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An Elementary Note: Operations on Contours in the Complex Plane

John Gill

March 2015

l. Algebra of Contours (See [1])


Zeno (or equivalent parametric) contours are defined algorithmically as a distribution of points
n

lim {zk ,n }k =0 by the iterative procedure: zk ,n = z k 1,n + k ,n ( z k 1,n , kn ) which arises from the
n

following composition structure:

G( z ) = lim Gn ,n( z ) , Gk ,n( z ) = gk ,n (Gk 1,n( z )) , gk ,n( z ) = z + k ,n ( z , kn ) , G1,n ( z ) = g1,n( z ) .


n

1
, providing a partition of the unit time interval. ( z ) is the continuous arc
n
from z to G( z ) that results as n (Eulers Method is a special case of a Zeno contour).

Usually k ,n =

When ( z , t ) is well-behaved an equivalent closed form of the contours , z(t ) , has the
dz
= ( z , t ) , with vector field f ( z , t ) = ( z , t ) + z . Siamese contours are streamlines
dt
or pathlines joined at their origin and arising from different vector fields. It will be assumed in
most of what follows that all contours in a particular discussion have identical initial points.

property

Contours will be abbreviated, using the iterative algorithm, as


: z k ,n = zk 1,n + k ,n( zk 1,n , kn ) = zk 1,n + k ,n ( f ( z k 1,n , kn ) zk 1,n )

Or

dz
= ( z , t )
dt

A parametric form of ( z ) : z = z(t ) , exists when the equation

dz
= ( z , t ) admits a closed
dt

solution. For example : z(t ) = z0et +2it ( z , t ) = z(1 + 4it ) .

A Contour Sum = 1 2 is defined as follows: :


For

1 :

dz
= 1( z , t )
dt

and

2 :

dz
= ( z , t ) = 1 ( z , t ) + 2( z , t )
dt

dz
= 2 ( z , t )
dt

And a Scalar Product:


= 1 :

dz
= 1 ( z , t ) ,
dt

Combined to show a distributive feature:

=  ( 1 2 ) = (  1 ) (  2 ) :

dz
= (1 ( z , t ) + 2( z , t )) = 1 ( z , t ) + 2 ( z , t )
dt

A Contour Product is defined: = 1 2 :

dz
= 1( z , t ) 2( z , t ) , from which one derives
dt

= (  1 ) 2 = (  2 ) 1

Define Contour Composition: = 1  2 : zk +1,n = zk ,n + k ,n 1(2( z , t ), t ) or

dz
= 1  2
dt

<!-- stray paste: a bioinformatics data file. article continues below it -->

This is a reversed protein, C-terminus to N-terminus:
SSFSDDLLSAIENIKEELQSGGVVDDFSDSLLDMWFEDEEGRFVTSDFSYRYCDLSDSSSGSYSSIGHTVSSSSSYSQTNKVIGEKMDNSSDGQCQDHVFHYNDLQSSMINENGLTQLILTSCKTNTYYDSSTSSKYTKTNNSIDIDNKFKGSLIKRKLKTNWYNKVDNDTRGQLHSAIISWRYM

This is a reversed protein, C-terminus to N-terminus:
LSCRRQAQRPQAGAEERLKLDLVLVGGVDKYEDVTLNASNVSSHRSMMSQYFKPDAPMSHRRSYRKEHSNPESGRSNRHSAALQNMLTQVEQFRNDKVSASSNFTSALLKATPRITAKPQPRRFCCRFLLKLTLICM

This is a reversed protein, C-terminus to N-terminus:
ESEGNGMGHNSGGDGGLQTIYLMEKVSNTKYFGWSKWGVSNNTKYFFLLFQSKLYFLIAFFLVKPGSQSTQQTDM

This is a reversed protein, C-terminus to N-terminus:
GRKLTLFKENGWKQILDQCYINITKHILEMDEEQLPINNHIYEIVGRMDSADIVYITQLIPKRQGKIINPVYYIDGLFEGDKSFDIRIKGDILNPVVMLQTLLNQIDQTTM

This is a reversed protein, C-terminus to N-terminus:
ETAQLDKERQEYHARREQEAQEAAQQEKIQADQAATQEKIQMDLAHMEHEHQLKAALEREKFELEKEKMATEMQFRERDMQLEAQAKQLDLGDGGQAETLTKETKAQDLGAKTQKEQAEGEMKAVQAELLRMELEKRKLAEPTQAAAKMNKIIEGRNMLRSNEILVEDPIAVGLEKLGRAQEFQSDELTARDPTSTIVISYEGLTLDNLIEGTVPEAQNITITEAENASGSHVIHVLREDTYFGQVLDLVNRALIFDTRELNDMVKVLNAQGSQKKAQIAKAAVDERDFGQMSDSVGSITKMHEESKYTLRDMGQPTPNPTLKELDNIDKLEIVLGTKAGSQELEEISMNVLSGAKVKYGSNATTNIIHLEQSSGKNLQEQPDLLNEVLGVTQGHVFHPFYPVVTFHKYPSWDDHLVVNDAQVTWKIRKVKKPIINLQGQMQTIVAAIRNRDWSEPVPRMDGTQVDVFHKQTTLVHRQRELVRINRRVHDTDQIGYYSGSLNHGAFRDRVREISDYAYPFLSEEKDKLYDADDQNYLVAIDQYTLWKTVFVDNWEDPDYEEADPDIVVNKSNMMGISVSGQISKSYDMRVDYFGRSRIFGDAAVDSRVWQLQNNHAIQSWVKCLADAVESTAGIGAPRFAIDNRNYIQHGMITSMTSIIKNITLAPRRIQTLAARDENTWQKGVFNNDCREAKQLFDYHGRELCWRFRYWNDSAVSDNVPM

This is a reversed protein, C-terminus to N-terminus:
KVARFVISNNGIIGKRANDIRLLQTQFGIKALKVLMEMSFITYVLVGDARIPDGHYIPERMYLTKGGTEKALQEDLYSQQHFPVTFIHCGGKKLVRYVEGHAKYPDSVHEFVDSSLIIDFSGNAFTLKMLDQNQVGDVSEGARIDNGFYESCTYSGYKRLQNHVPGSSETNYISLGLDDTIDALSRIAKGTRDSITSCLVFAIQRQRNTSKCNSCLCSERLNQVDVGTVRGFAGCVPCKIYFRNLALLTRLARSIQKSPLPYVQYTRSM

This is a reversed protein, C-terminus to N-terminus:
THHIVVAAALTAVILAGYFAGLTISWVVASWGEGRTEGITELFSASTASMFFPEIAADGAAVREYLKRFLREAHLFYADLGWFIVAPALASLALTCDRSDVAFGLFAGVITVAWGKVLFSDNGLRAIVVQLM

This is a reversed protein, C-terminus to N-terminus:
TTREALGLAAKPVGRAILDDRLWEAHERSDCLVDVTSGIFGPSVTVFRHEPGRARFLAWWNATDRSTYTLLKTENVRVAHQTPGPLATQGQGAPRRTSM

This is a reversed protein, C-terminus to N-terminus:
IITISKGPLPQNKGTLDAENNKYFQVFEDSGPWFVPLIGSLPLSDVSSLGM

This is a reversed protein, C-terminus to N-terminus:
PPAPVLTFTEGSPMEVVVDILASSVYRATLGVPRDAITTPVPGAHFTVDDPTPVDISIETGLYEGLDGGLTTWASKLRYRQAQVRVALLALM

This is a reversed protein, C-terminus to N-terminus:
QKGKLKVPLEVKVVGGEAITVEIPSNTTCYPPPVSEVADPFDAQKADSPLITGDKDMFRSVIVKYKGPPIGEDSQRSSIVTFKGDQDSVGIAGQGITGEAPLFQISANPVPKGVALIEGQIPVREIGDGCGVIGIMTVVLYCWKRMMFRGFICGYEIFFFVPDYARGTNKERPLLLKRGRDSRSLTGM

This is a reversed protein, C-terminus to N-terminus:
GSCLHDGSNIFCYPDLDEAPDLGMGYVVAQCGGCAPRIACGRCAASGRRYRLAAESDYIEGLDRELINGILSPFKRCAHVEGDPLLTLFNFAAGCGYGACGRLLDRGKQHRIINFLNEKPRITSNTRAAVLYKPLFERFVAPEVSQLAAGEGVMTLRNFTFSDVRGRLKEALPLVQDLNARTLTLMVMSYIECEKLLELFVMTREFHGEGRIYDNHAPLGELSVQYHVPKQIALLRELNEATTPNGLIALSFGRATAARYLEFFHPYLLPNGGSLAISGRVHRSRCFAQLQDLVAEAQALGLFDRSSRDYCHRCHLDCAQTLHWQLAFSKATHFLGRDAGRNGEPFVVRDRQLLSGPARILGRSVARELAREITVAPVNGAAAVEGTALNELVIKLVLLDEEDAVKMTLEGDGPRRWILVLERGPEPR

A norm of a contour in a z0 - based space can be formulated as = Sup ( z0 , t ) ,


t[0,1]

giving rise to a metric:

d ( 1 , 2 ) = 1 2


= 1 ( 1) 2 .

ll. Operations on Contours


Set I :

dz
= 1 , the identity contour z(t ) = z0 + t .
dt

Define a linear operator

T ( ) = :

dz
= ( z , t )
dt

so that



T ( 1 2 ) = T ( 1 )T ( 2 )

If we assume ( z ) is analytic the following are linear operators as well:

and

dz
= ( z )
dt

D :

dz
= Dz( z )
dt

(in the sense of antiderivative)

Example 1 : :

dz
= Cos( z )
dt

Contour exponentiation:
Example 2 :

dz
= Sin( z ) . z = .5 + 3i , green, red.
dt

dz
dz
= ( z ) :
= ( z )
dt
dt

dz
dz
= z 2 1+i :
= z 2(1+ i ) , z0 = 1.5 1.5i
dt
dt

Orthogonality of contours: :

dz
dz
= i( z ) *
= ( z ) , * :
dt
dt

Example 3 :

dz
= = xCos( x + y ) + iySin( x y )
dt

Consider a contour : zk ,n = zk 1,n + k ,n1 ( zk 1,n ) , and a second function 2 ( z ) .


Define an Integration Operator
n

k =1

k =1

2 : k ,n = k 1,n + k ,n2( zk 1,n )1( zk 1,n ) . Then

n ,n 0,n = ( k ,n k 1,n ) = 2 ( zk 1,n )( zk ,n zk 1,n )

( z )dz = ( z(t )) ( z(t ))dt


2

(z)

The result: The integral of the second function along the contour described by the first.
This is analogous to

dz
= 1 ( z ) and
dt

d
= 2( z ) 1 ( z )
dt


A more complete description can be found in [2]. The vector n ,n 0,n provides a graphical depiction of this
integral.

Define a Composition Operator

2  : k ,n = k 1,n + k ,n2  1 ( zk 1,n ) .

An argument similar to the previous leads to


n

k =1

n ,n 0,n = 2( zk ,n / k ,n ) k ,n 2(dz / dt ) dt = 2(1 ( z(t )))dt .

Analogous to

dz
= 1 ( z ) and
dt

d
= 2(1 ( z ))
dt

Define a Contour Mixing Operation

M ( 1 , 2 ) : zk ,n = zk 1,n + n1 ( k 1,n ) and k ,n = k 1,n + n2( zk 1,n ) ,


analogous to the system
dz
d
= 1 ( ) and
= 2 ( z ) , z = x + iy , = + i
dt
dt

Example 4 :

dz
= ( Sin( + ) + Cos( )) + i ( Cos( + ) Sin( )) and
dt
1

d
= xCos( y ) + iySin( x ) , M ( ) = z( , t ) ( , t )dt , = z(0) = (0)
dt
0
Topographical image of the -plane:

Further mixing of contours:

1 : zk ,n = zk 1,n + n1 ( zk 1,n ) and 2 : k ,n = k 1,n + n2( zk 1,n ) k 1,n


Expanding 2 two different ways:
1 n
1 n
(1) n ,n = 0 + 2 ( zk 1,n ) k 1,n = 0 + 2 ( z( k n1 )) ( k n1 )
n k =1
n k =1

k =1
n

(2)

1
n

n ,n = 0 1 + 2 ( z( k n1 ))

Using the notation of virtual integral, (1) becomes


1

n ,n 0 + 2( z , t ) (t )dt
0

And simple manipulations produce the following form of (2)


1

n ,n  0e

2 ( z ,t )dt
0

Combined, these two expressions give


2 ( ,t )dt

0
( ) = 2( , t ) (t )dt  e
1

Observe that the contour along which integrals are evaluated is 1 .


This is analogous to
t

2 ( z ( t ))dt

d (t )
dz
= 2 ( z(t )) (t ) ,
= 1 ( z ) (t ) = 0e 0
dt
dt

Recall, under ideal conditions: ( , t ) = ( z(t )) , = z(0) .

A general scenario:

d
dz
= 2 ( z , ) ,
= 1 ( z )
dt
dt

Example 5a :

1 =

1 2
z , 2 = xCos( x + y ) + iySin( x y ) , - plane
10
1

( ) = exp 2 ( , t )dt ,

dz
= 1 ( z ) , z0 =
dt

d
dz
Example 5b :
= 2( z(t )) ,
= 1 ( z ) ( ) = 2 ( , t )dt , 2( , t ) = 2( z(t ))
dt
dt
0

[1] J. Gill, A Space of Siamese Contours in Time-dependent Complex Vector Fields, Comm. Anal. Th. Cont. Frac., Vol XX (2014)
[2] J. Gill, A Note on Integrals & Hybrid Contours in the Complex Plane, Comm. Anal. Th. Cont. Frac., Vol XX (2014)